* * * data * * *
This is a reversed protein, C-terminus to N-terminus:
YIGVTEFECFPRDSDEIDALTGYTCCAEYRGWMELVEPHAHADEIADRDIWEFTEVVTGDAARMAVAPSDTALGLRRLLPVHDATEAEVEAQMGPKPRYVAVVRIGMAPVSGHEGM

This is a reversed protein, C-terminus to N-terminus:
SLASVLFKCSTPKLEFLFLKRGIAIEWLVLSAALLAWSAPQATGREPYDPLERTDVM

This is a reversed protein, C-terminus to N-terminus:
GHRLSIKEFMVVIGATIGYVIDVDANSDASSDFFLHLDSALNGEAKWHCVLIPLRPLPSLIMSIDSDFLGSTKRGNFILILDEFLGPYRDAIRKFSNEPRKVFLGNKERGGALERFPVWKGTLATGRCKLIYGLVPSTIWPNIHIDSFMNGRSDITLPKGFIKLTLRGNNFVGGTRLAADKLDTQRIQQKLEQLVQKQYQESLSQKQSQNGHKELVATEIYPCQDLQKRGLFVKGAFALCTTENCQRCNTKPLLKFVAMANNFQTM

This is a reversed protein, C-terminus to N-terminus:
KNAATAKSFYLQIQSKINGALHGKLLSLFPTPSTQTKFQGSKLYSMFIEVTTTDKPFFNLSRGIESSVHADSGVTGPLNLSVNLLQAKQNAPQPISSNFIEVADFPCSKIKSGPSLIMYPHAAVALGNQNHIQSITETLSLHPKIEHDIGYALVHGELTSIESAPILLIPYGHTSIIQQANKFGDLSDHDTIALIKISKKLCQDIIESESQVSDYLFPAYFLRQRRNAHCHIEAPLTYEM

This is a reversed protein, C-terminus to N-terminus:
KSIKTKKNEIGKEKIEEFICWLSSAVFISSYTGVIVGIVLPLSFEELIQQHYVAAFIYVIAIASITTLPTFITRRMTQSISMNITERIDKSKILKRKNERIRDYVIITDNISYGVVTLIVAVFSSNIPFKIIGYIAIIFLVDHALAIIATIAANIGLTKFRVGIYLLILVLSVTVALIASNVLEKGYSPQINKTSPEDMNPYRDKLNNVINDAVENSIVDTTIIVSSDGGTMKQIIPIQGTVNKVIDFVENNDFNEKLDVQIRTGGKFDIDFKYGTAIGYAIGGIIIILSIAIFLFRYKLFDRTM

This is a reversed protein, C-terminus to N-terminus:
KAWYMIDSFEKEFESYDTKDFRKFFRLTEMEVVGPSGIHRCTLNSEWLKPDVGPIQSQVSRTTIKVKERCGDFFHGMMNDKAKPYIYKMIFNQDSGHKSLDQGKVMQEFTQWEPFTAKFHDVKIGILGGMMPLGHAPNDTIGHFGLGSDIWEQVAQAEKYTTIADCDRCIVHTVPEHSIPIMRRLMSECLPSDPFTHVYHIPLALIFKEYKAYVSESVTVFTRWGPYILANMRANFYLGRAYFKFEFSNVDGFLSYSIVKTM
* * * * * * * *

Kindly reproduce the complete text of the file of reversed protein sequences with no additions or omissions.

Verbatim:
This is a reversed protein, C-terminus to N-terminus:
YIGVTEFECFPRDSDEIDALTGYTCCAEYRGWMELVEPHAHADEIADRDIWEFTEVVTGDAARMAVAPSDTALGLRRLLPVHDATEAEVEAQMGPKPRYVAVVRIGMAPVSGHEGM

This is a reversed protein, C-terminus to N-terminus:
SLASVLFKCSTPKLEFLFLKRGIAIEWLVLSAALLAWSAPQATGREPYDPLERTDVM

This is a reversed protein, C-terminus to N-terminus:
GHRLSIKEFMVVIGATIGYVIDVDANSDASSDFFLHLDSALNGEAKWHCVLIPLRPLPSLIMSIDSDFLGSTKRGNFILILDEFLGPYRDAIRKFSNEPRKVFLGNKERGGALERFPVWKGTLATGRCKLIYGLVPSTIWPNIHIDSFMNGRSDITLPKGFIKLTLRGNNFVGGTRLAADKLDTQRIQQKLEQLVQKQYQESLSQKQSQNGHKELVATEIYPCQDLQKRGLFVKGAFALCTTENCQRCNTKPLLKFVAMANNFQTM

This is a reversed protein, C-terminus to N-terminus:
KNAATAKSFYLQIQSKINGALHGKLLSLFPTPSTQTKFQGSKLYSMFIEVTTTDKPFFNLSRGIESSVHADSGVTGPLNLSVNLLQAKQNAPQPISSNFIEVADFPCSKIKSGPSLIMYPHAAVALGNQNHIQSITETLSLHPKIEHDIGYALVHGELTSIESAPILLIPYGHTSIIQQANKFGDLSDHDTIALIKISKKLCQDIIESESQVSDYLFPAYFLRQRRNAHCHIEAPLTYEM

This is a reversed protein, C-terminus to N-terminus:
KSIKTKKNEIGKEKIEEFICWLSSAVFISSYTGVIVGIVLPLSFEELIQQHYVAAFIYVIAIASITTLPTFITRRMTQSISMNITERIDKSKILKRKNERIRDYVIITDNISYGVVTLIVAVFSSNIPFKIIGYIAIIFLVDHALAIIATIAANIGLTKFRVGIYLLILVLSVTVALIASNVLEKGYSPQINKTSPEDMNPYRDKLNNVINDAVENSIVDTTIIVSSDGGTMKQIIPIQGTVNKVIDFVENNDFNEKLDVQIRTGGKFDIDFKYGTAIGYAIGGIIIILSIAIFLFRYKLFDRTM

This is a reversed protein, C-terminus to N-terminus:
KAWYMIDSFEKEFESYDTKDFRKFFRLTEMEVVGPSGIHRCTLNSEWLKPDVGPIQSQVSRTTIKVKERCGDFFHGMMNDKAKPYIYKMIFNQDSGHKSLDQGKVMQEFTQWEPFTAKFHDVKIGILGGMMPLGHAPNDTIGHFGLGSDIWEQVAQAEKYTTIADCDRCIVHTVPEHSIPIMRRLMSECLPSDPFTHVYHIPLALIFKEYKAYVSESVTVFTRWGPYILANMRANFYLGRAYFKFEFSNVDGFLSYSIVKTM